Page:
Friday, August 2, 2019By:
Just the other week was the 50th anniversary of Apollo 11, and a group of us interns went to watch a reenactment of the launch projected on the Washington Monument. We were clustered into a Metro car, as tightly packed as particles in a Bose-Einstein condensate, when to the thrill of all, someone produced a bouncy ball from their pocket. Being the experimentalists we are, we quickly constructed a makeshift accelerometer consisting of two SPS interns, a square meter of space, and the ball (maybe that can be next year’s SOCK). To our glee, the ball bounced up and down in perfectly straight lines while the train was moving at a constant speed. It wasn’t until the train pumped the brakes that its motion was disrupted, arcing into the stomach of the intern at the back of our “accelerometer.” It was fascinatingly disorienting to watch the ball disobey Newton’s laws right in front of my eyes-- probably because, this week, I’ve been that bouncy ball.
I don’t mean to say I’ve been bouncing off the walls (although as my fellow interns know, I’m always jazzed). Things are slowing down. Just last Monday, I was cruising down the highway of life at a peachy 75, sitting down for breakfast with John Mather and Bill Foster and grabbing coffee with the Science Committee chief of staff. Yet, Wednesday was my last day of work on Capitol Hill, this morning I gave my final presentation for the summer at ACP, and now I’m packing my bags and we’re rolling to a stop.
A non-inertial reference frame is any frame of referencing experiencing a nonzero acceleration. Classical laws of motion turn wonky. That’s certainly true right now-- I feel like we’ve been in DC for much longer than 10 weeks. It’s time to go home already? It’s pretty crazy, but the SPS internship experience has been awesome and one I would never have traded. It is impossible to articulate how much appreciate my fellow interns and everything I’ve learned from them this summer, but since I kicked off these blog posts by stating my goals, I feel obligated to try. There’s no better place for reflecting than a non-inertial reference frame!
My two goals for the summer were to learn from the staffers in the committee and to “get to know my fellow SPS interns.” Wow! Was there ever a time I didn’t know my fellow interns? Now, they’re some of my best friends. I want to take this obscure spot in the middle of this blog to thank a few special people in a really long run-on sentence. So, thanks to Nicholas for being his authentic self and saying things like “groovy” and inspiring me to have the confidence to put myself out there; thanks to Noura for living with me and being hilarious and teaching me anything from cool demos to the value of unabridged enthusiasm; thanks to Meg for the late night conversations about philosophy and thoughts on what it might be to live a meaningful life; thanks to Nolan for the early morning runs on the waterfront, the impromptu guitar jam sessions, the great book recommendations and the perfectly tempered optimism; thanks to Cate for talking about life and encouraging me to think empathetically and for going to Sunday yoga and also for going to Penn State; thanks to Sammi for being amazingly pumped about science activism and for asking me to get lunch with her the second week when I was way too shy to have reached out on my own; thanks to Jackie for helping me think more openly about the options we have in life, for inspiring me with her own research and approach to life, and also for being incredibly bright; thanks to Tibbs for his fantastic knowledge of the world, willingness to indulge my curiosities, infinite patience in explaining everything, and of course his awesome cooking; thanks to Eric for being furious but secretly one of the nicest people I’ve ever met and helping me learn more about people; thanks to Terry for being brilliant and awesome to talk to about anything, especially the random things like hidden history and especially about nuclear pasta; thanks to Jerry for scooping and beautiful prose and crosswords; thanks to Bells for being an artist who doesn’t let science get in the way of that; thanks to Amber for unbridled enthusiasm and beautiful goals; thanks to Andrew for pushing me to be precise; thanks to Sariah for being kind; thanks to Anna for being thought-provoking.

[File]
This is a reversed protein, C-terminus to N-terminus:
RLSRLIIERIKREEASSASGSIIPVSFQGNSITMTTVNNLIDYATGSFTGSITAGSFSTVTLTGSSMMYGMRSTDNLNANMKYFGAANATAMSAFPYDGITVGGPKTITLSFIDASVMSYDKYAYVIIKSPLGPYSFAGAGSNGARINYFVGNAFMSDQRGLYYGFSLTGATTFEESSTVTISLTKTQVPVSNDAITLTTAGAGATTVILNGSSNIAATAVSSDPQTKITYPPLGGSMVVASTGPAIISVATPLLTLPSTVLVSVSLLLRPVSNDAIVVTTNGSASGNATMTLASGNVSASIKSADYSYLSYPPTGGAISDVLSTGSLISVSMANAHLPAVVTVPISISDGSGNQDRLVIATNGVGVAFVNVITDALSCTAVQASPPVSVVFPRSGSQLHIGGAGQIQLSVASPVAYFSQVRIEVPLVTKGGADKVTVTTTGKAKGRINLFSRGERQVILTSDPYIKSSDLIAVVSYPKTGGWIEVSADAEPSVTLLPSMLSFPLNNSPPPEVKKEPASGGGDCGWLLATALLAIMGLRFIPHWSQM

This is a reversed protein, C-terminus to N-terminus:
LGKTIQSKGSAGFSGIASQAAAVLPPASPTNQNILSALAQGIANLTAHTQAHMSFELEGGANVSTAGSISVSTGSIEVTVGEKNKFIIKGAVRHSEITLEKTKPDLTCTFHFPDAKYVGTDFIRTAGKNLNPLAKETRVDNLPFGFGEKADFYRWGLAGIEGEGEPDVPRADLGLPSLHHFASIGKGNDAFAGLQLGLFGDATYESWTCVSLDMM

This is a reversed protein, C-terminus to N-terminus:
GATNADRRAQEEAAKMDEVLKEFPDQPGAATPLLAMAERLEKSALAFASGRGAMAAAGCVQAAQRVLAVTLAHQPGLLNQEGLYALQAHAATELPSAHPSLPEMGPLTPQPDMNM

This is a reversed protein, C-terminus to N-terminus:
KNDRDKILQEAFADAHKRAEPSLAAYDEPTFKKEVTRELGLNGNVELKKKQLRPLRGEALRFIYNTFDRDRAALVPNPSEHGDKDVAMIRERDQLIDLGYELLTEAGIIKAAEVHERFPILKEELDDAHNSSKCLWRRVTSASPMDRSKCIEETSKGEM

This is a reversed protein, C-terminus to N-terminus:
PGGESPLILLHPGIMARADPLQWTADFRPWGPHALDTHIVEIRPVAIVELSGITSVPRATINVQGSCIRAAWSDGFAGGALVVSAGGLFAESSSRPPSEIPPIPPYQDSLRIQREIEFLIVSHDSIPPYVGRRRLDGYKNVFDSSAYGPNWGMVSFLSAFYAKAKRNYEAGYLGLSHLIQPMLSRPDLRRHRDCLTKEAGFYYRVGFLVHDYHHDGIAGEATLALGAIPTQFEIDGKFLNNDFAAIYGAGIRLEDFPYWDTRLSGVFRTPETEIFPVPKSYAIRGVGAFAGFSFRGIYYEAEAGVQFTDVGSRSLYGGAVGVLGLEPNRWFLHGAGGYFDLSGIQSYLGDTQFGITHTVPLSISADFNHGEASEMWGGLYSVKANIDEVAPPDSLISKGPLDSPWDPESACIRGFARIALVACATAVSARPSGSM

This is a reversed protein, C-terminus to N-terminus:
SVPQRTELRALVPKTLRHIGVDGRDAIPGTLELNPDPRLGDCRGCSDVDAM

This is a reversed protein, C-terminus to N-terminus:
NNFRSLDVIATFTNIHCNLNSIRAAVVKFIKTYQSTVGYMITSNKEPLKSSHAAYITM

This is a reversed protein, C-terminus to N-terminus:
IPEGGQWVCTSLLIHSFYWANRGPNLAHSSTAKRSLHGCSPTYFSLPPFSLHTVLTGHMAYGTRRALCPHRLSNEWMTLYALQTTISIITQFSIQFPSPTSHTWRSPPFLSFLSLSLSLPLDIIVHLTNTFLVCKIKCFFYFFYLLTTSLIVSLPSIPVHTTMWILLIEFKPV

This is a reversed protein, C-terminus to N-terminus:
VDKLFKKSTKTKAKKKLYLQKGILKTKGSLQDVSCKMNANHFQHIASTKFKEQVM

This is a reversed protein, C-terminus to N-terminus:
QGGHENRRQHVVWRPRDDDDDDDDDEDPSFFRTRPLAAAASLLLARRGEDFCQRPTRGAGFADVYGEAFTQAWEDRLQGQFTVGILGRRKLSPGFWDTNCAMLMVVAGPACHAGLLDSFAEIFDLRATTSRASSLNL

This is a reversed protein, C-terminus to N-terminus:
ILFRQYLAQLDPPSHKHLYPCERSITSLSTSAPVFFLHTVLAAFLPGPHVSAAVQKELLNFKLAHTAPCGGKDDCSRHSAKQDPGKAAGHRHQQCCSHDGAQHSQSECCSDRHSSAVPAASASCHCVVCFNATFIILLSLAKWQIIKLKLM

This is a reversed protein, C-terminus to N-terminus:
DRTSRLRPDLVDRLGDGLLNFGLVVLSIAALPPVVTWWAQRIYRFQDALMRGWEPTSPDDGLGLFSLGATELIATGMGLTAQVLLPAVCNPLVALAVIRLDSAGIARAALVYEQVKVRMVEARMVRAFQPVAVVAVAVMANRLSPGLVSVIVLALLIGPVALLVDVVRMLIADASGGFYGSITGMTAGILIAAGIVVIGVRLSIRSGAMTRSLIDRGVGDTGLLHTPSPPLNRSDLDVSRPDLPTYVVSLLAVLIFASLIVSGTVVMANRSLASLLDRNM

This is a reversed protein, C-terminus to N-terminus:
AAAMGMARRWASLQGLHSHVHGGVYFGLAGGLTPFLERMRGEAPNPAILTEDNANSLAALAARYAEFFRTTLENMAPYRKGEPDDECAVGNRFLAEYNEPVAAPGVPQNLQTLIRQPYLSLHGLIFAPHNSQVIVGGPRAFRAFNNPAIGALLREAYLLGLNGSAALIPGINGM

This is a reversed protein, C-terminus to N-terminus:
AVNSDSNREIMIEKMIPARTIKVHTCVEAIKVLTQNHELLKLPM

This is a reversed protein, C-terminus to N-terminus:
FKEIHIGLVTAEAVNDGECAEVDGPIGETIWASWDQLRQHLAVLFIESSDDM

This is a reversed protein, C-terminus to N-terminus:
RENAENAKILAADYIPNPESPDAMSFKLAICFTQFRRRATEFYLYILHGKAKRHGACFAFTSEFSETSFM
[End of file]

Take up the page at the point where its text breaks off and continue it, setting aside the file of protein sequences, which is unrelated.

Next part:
I came into this summer intending to go to law school and work on legal science issues after graduating, but being in the science committee has reminded me how much more I have to learn. I am a fundamentally curious person, and being thrown into an ocean of scientific ideas from all fields gave me an insatiable urge to understand everything. “Learning everything” isn’t exactly the most practical goal, but it reminded me of my core values-- knowledge and truth. So, I am going into my senior year hoping to figure out what I don’t yet know and prioritize the knowledge I want to gain moving forward in physics. Hopefully one day I’ll learn something no one else has, and I’ll use that to make some change for good. As of now, that probably means diving into some research and aiming for grad school, but I’m not committed to anything yet. I’m enjoying every moment!
Oops, I did the thing again. I got reflective and forgot to talk about the actual stuff I did this week. Never fear! My next post will be a comprehensive list of all the cool stuff I did this summer (with pictures!) Stay tuned, my dudes.